2 days ago, I had to jump start my 2009 Chevrolet Aveo. I suspect I left the interior light on all night which drained the battery. After I started the car, the engine warning indicator was on. (It was previously off.)

I thought it could be temporary due to the exhausted battery so I went for a 20 min ride, switched the engine off for a while, and went on another 15 min ride. But, the indicator was still on.

The next morning, it was the same: car ran fine, but the engine warning indicator was on.

Later that day, the indicator went off.

After that, I did an OBD2 scan. (I hadn't had the scanner when the warning indicator was on.) It returned the following error: P2104 Throttle Actuator Control System Forced Idle.

If I understand this correctly, it means the engine should be forced to idle or not go above a certain RPM in order to prevent damage. However, my car has been running fine.

  1. Could it be just a faulty sensor?
  2. If I erase the error code and the issue is still there, will the error show again?

1 Answer 1


Double check your code, Mitchell doesn't list a P2104 for the Aveo. This code also seems to be specific to Fords.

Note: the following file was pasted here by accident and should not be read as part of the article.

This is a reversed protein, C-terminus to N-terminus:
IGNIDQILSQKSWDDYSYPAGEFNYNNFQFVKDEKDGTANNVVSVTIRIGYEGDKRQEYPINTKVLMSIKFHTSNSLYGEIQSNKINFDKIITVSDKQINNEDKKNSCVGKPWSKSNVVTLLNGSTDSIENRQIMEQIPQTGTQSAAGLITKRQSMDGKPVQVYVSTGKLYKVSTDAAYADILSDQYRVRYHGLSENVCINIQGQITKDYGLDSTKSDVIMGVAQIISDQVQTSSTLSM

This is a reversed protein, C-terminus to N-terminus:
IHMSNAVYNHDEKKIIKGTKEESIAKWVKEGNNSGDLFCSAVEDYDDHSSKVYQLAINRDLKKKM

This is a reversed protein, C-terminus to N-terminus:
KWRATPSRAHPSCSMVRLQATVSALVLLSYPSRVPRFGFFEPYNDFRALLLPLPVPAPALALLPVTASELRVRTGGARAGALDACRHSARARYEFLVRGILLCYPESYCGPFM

Problems with the TAC after jump starts are caused by the initial low battery voltage and the jump start. This is fairly common on electronically controlled throttles.

Since the code cleared by it self you shouldn't have to worry about it. Some codes require multiple trips to self clear. Maybe take a look at the throttle plate and if it's dirty clean it with some approved cleaner and a rag. If there were sensor failures you'd be throwing codes for either the Throttle Position Sensor, Accelerator Position Sensor or for throttle motor performance.

I'd suggest charging the battery until you reach a full charge. As well as checking your charging system and checking for draw. If the code does come back and the charging system and battery are working and fully charged you will probably need to replace the TAC or update the PCM depending on which code you have.

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